Thu, Dec 06, 2018 - Page 5 News List

Climate Change: Siberian region struggles to preserve permafrost as thaw threatens cities


People walk past a damaged apartment building in Yakutsk, Russia, on Nov. 26.

Photo: AFP

Eduard Romanov pointed to a spot on a block of apartments where a major supporting beam has sagged and begun to crack, destabilizing the nine stories of apartments above.

In Russia’s Siberian city of Yakutsk, one of the coldest on Earth, climate change is causing dangerous melting of the frozen ground, or permafrost, on which the buildings stand.

“Since the year before last, the building has started to list and has tilted about 40 centimeters,” said Romanov, a construction worker and environmental advocate.

“There is a danger that it will tilt even more,” he said as laborers performed emergency welding on the structure, the temperature about minus-35°C.

Average temperatures in Yakutsk have risen by 2.5°C over the past decade, said scientists at the Melnikov Permafrost Institute located there, the world’s only such research center.

Most Soviet-era apartment blocks in Yakutsk are made of concrete panels and stand on stilts to ventilate the building’s underside and prevent it heating the permafrost, a layer of soil cemented together with water that is only stable as long as it stays frozen.

Rising summer temperatures can destroy the solid permafrost. As the ice melts, the clay or sand simply sinks together with whatever is on top of it — a road, a building, a lake or a layer of fertile “black earth” for agriculture.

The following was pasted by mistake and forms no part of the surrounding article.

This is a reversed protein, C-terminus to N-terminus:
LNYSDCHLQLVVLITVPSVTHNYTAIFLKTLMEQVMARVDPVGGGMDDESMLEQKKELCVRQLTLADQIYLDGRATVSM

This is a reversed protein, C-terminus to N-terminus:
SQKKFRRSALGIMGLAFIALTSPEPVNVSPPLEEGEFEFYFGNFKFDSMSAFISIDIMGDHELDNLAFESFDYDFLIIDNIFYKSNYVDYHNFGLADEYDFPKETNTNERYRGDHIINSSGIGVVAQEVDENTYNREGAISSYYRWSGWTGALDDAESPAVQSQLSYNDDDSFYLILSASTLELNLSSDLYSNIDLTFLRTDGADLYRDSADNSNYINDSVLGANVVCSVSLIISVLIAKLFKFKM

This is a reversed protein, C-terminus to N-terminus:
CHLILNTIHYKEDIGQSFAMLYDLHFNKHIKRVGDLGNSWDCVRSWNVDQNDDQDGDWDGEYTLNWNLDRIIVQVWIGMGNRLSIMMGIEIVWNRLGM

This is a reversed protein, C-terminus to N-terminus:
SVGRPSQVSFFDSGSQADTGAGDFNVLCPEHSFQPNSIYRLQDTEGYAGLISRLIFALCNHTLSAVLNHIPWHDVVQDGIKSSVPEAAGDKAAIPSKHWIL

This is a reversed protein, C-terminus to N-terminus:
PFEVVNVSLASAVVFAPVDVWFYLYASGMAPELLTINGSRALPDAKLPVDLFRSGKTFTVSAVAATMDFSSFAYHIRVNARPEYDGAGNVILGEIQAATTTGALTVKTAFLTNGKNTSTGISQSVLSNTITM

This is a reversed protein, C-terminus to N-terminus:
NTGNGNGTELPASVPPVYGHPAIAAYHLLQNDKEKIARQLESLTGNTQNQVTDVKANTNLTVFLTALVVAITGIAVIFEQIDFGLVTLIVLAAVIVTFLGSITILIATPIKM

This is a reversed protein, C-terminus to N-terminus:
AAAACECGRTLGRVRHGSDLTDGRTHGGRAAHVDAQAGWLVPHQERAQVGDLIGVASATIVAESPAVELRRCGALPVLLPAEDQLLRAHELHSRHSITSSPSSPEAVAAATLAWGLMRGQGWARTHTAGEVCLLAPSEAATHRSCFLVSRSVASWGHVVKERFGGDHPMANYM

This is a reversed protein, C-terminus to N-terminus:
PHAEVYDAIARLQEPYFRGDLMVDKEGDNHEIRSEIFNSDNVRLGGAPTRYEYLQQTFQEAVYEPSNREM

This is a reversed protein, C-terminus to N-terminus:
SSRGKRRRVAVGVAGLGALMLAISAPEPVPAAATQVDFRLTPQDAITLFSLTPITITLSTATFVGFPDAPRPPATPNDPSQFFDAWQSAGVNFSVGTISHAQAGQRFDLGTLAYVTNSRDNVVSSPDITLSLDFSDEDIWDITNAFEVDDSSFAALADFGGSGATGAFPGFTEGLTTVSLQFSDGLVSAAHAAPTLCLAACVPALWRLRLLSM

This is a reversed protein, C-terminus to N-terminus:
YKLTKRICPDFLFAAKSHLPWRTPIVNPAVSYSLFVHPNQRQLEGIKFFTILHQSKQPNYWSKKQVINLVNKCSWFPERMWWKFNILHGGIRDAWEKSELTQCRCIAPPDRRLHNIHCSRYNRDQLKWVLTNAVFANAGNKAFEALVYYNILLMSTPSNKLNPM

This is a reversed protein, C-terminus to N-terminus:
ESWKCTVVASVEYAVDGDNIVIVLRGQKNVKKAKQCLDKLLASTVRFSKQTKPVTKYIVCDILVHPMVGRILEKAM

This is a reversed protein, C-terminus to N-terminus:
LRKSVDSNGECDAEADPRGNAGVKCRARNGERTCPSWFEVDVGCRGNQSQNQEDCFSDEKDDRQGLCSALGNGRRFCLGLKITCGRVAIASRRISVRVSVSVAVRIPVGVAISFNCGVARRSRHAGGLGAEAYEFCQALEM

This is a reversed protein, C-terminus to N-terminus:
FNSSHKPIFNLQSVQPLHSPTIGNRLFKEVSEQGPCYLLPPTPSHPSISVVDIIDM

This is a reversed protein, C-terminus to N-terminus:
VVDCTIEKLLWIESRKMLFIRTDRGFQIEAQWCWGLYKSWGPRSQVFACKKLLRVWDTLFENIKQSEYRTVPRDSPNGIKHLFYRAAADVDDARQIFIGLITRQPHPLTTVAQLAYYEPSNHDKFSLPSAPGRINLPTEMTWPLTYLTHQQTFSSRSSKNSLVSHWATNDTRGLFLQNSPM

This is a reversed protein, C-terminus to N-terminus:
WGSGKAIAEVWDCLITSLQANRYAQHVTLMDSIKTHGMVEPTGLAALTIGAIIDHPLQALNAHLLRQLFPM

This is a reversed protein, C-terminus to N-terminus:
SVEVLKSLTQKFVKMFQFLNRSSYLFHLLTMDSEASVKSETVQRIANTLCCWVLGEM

Permafrost covers almost the whole of Yakutia — a northeast region bordering the Arctic Ocean, an area five times the size of France.

In total, about 65 percent of Russian territory is covered by permafrost.

With a population of about 300,000, Yakutsk is the world’s largest city built on permafrost, and it could be especially in danger from the melting that Romanov and many residents fear.

Older buildings were not constructed with a warming climate in mind.

In the 1960s, the norm was to drive stilts 6m deep into the solid permafrost, which is no longer sufficient today as the surface warms, Romanov said.

Some buildings in Yakutsk have already had to be demolished, while others are full of cracks.

“All of Yakutsk is in danger. The owners face losing their property and nobody is ready for this,” Romanov said. “These problems will multiply in the future, so we need to start addressing this today.”

As an Arctic nation, Russia is warming about two-and-a-half times faster than the rest of the world.

In Yakutsk, locals have said that two decades ago schools would be closed for weeks on end when temperatures dropped to minus-55°C, but such spells of extreme cold are now rare.

The Russian Ministry of Natural Resources and the Environment said in a report this year that deterioration of permafrost poses many risks to people and nature.

It affects water, sewage and oil pipes, as well as buried chemical, biological and radioactive substances, the report said.

Melting permafrost enables any pollutants to spread faster and more widely, seeping through previously solid ground, the report said.

Institute deputy director Mikhail Grigoryev said that so far the warming is “not critical” locally, but could endanger the city if it continues over decades.

He is most concerned about permafrost’s southernmost boundary, in areas such as oil-rich western Siberia.

There, permafrost is not as cold, consistent or thick, and warming can “lead to the deformation of buildings, to disasters,” he said.

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